It looks to me that the excommunication was for continuing to say public masses after he resigned. The excommunication was not because he was dissident wrt Church doctrine. I wonder whether anything would have happened if he had not resigned.
The hierarchical authorities generally rarely or never explain exactly what a laicization or an excommunication was all about, and this can be a problem. Years back (I'm talking 20+ years ago) I remember a Jesuit, Bill Callahan, who was evidently laicized and likewise expelled from the SJ's for advocating women's ordination in an intemperate blast in the New York Times. He, however, portrayed his ouster to his friends and allies as a punishment for "opposing the arms race and advocating for social justice for the poor", which is nonsense because the SJ's and in fact the Holy See were all about peace and poverty issues.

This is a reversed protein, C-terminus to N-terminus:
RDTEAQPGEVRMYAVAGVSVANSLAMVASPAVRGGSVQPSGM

But it's always handy to use the poor as human shields.
"The" "issue" in his case was women's ordination. That, plus public defiance to his lawful superiors.
My impression is that messing with sacraments, plus open insubordination, will get you in deep doodoo every time.